According to a study of over 16,000 mobile YouTube users conducted by Google, 75% of respondents said that mobile is their primary way of accessing YouTube. At first glance, that figure may come as no surprise - after all, how shocking is at that a survey of mobile users finds that they watch a lot of YouTube Mobile? However, it's actually a rather telling number.
For some of us, watching YouTube on a mobile device is an additional way to watch video, not the primary way. But as it turns out, for a large majority of mobile video users, it's completely the opposite.
The survey found that 70% of the respondents reported visiting YouTube Mobile at least once per day and, while there, 58% spent more than 20 minutes per visit. 38% even when as far as to report that they feel like YouTube Mobile is replacing their desktop video usage entirely.
As noted by the Google Mobile Ads blog post reporting this data, these figures aren't really a surprise. It referenced a recent Nielsen survey that found that YouTube Mobile is the number one mobile video viewing site in the U.S., with more than 7.1 million uniques.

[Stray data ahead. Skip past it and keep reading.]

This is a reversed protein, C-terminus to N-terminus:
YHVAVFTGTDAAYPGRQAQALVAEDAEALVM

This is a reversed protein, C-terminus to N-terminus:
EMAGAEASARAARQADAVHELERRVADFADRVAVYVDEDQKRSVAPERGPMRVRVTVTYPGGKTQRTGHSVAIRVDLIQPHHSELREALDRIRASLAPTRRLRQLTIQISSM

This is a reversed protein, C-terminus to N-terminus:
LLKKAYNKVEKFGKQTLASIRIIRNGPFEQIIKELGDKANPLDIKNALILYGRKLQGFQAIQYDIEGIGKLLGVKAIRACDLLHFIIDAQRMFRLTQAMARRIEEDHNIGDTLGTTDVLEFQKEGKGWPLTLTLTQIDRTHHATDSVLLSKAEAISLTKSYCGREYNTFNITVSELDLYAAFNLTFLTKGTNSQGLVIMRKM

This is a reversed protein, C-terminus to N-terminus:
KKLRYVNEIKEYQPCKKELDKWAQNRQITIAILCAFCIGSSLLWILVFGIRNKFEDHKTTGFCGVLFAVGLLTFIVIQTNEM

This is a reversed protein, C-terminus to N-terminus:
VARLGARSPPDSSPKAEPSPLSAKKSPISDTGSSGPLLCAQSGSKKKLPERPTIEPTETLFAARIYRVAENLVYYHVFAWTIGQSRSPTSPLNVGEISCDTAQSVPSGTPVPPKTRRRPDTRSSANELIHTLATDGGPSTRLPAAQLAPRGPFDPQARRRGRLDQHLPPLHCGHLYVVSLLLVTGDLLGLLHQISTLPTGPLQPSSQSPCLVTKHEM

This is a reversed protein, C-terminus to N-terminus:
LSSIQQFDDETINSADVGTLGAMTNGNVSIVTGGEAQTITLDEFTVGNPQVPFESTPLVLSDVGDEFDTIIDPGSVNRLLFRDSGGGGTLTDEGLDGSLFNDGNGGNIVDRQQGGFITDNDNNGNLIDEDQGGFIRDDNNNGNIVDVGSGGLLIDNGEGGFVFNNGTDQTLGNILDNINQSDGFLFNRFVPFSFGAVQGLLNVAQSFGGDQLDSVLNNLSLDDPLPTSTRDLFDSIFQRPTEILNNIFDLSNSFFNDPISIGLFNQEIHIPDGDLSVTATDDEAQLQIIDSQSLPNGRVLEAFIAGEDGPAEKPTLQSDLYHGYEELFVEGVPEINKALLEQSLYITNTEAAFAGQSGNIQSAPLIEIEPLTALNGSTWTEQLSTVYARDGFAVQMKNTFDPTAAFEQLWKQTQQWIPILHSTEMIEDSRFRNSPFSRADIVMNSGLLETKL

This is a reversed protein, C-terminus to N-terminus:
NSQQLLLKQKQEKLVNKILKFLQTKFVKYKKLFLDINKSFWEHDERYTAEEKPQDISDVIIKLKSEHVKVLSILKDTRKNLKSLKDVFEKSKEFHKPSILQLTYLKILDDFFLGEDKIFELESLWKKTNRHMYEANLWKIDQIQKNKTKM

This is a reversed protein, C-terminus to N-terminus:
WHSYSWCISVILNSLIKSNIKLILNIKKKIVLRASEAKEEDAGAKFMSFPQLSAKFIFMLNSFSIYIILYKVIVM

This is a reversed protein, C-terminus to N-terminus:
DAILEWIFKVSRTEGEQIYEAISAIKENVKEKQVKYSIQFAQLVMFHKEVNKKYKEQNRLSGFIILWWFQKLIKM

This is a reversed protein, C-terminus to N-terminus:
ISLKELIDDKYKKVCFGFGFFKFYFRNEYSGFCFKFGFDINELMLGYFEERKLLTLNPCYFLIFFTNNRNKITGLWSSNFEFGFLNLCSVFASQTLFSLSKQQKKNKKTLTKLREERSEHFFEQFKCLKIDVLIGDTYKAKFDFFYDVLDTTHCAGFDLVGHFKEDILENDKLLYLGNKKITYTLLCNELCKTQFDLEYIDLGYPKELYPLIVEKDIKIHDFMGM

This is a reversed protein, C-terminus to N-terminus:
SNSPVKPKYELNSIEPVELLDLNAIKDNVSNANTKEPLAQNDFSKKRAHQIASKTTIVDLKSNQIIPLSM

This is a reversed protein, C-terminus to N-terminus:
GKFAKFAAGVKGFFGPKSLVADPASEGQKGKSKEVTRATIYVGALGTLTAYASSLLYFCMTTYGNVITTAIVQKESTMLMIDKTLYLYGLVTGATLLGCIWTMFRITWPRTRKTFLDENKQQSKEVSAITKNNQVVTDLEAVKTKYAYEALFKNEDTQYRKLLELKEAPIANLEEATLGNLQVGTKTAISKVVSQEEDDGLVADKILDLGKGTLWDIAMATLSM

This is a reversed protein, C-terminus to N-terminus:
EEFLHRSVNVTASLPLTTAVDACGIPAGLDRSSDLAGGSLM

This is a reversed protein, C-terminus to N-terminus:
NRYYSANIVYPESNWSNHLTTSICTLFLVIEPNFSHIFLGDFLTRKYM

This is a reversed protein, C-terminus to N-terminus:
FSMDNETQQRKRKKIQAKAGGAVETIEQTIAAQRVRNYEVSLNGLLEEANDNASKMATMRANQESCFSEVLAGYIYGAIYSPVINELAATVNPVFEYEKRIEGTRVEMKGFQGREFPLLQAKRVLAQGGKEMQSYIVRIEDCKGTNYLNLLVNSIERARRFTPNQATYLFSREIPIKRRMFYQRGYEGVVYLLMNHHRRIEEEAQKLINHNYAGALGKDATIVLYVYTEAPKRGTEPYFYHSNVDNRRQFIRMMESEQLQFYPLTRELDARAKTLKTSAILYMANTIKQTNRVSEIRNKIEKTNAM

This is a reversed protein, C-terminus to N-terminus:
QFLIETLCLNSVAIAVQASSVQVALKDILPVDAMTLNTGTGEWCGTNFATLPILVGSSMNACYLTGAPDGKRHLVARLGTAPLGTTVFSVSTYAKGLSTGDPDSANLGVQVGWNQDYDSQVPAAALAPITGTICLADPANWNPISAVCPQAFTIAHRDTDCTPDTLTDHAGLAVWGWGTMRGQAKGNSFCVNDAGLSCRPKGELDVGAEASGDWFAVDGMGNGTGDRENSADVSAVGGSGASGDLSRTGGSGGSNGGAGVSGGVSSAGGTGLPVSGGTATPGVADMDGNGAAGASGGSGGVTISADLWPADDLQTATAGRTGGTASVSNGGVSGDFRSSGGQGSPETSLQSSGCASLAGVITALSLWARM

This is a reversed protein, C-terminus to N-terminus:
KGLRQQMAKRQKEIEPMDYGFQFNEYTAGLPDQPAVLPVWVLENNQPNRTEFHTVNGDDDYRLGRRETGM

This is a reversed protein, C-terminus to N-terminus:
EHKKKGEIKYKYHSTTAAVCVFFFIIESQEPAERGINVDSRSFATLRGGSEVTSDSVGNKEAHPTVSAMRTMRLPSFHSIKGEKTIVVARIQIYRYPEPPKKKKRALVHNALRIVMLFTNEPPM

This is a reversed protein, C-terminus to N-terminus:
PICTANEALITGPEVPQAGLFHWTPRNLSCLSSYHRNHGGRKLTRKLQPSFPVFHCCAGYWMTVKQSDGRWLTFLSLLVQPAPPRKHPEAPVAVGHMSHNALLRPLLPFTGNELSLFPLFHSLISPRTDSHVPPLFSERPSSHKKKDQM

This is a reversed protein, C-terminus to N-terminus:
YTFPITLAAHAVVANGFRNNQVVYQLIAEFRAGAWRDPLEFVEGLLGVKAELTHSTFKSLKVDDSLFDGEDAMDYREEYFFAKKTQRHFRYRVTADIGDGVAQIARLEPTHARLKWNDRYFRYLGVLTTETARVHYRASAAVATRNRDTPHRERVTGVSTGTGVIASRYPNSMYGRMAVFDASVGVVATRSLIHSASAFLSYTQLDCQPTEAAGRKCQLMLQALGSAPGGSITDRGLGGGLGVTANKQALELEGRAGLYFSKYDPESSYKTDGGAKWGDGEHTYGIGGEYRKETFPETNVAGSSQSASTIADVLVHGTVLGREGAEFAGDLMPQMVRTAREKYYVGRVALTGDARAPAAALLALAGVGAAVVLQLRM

Of course, Google is revealing this news to get at mobile advertisers - the post mentions that advertisers can now buy a "daily roadblock" which allows them to own all available ad impressions for 24 hours. Those ads would run on the Search, Browse and Home pages of the mobile website.
Obviously, that's a great way to reach a wide audience of video viewers in the U.S., but advertisers should realize that these are only the viewers who head to the website m.youtube.com. As described on the Advertising page for this product, the roadblocks reach those who "engage with the mobile site on the homepage, browse and search pages from any mobile device including Android, iPhone, Blackberry, and feature phones."
Browse and search pages, it says. Web pages, not apps.
The blog post's image depicts a recent campaign for Diet Coke on top smartphones including the iPhone, Blackberry and Android. However, on these devices, YouTube viewers have access to native applications pre-installed on their phones. Wouldn't it be fair to assume that more streams come through those apps on the smartphones? How much of the smartphone audience is being targeted when you buy an ad on m.youtube.com? We've reached out to some mobile video experts to further research this and will collate our findings into a future post on ReadWriteMobile. Stay tuned.